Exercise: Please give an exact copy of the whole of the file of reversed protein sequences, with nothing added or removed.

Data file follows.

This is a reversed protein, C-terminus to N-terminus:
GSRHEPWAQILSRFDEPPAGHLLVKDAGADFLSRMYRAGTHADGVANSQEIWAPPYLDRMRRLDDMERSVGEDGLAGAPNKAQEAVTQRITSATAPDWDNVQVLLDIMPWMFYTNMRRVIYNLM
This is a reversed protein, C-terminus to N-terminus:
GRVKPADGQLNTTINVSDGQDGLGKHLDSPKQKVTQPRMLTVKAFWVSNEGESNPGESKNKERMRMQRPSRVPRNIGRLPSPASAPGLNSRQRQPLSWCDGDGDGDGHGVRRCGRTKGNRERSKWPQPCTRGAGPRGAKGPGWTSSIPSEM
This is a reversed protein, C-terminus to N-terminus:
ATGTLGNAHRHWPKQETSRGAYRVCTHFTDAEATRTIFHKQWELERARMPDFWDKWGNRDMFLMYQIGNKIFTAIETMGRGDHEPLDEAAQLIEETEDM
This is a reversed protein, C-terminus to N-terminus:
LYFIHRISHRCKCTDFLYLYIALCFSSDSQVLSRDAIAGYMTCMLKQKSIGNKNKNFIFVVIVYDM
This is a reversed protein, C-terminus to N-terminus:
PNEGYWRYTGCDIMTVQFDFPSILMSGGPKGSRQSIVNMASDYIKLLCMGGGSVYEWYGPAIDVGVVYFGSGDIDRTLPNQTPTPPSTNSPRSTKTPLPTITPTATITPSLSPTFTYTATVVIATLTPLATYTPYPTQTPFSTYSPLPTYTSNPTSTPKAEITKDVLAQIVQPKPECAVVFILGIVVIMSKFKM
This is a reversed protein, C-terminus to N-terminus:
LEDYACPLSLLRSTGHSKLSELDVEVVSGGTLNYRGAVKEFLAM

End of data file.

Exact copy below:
This is a reversed protein, C-terminus to N-terminus:
GSRHEPWAQILSRFDEPPAGHLLVKDAGADFLSRMYRAGTHADGVANSQEIWAPPYLDRMRRLDDMERSVGEDGLAGAPNKAQEAVTQRITSATAPDWDNVQVLLDIMPWMFYTNMRRVIYNLM
This is a reversed protein, C-terminus to N-terminus:
GRVKPADGQLNTTINVSDGQDGLGKHLDSPKQKVTQPRMLTVKAFWVSNEGESNPGESKNKERMRMQRPSRVPRNIGRLPSPASAPGLNSRQRQPLSWCDGDGDGDGHGVRRCGRTKGNRERSKWPQPCTRGAGPRGAKGPGWTSSIPSEM
This is a reversed protein, C-terminus to N-terminus:
ATGTLGNAHRHWPKQETSRGAYRVCTHFTDAEATRTIFHKQWELERARMPDFWDKWGNRDMFLMYQIGNKIFTAIETMGRGDHEPLDEAAQLIEETEDM
This is a reversed protein, C-terminus to N-terminus:
LYFIHRISHRCKCTDFLYLYIALCFSSDSQVLSRDAIAGYMTCMLKQKSIGNKNKNFIFVVIVYDM
This is a reversed protein, C-terminus to N-terminus:
PNEGYWRYTGCDIMTVQFDFPSILMSGGPKGSRQSIVNMASDYIKLLCMGGGSVYEWYGPAIDVGVVYFGSGDIDRTLPNQTPTPPSTNSPRSTKTPLPTITPTATITPSLSPTFTYTATVVIATLTPLATYTPYPTQTPFSTYSPLPTYTSNPTSTPKAEITKDVLAQIVQPKPECAVVFILGIVVIMSKFKM
This is a reversed protein, C-terminus to N-terminus:
LEDYACPLSLLRSTGHSKLSELDVEVVSGGTLNYRGAVKEFLAM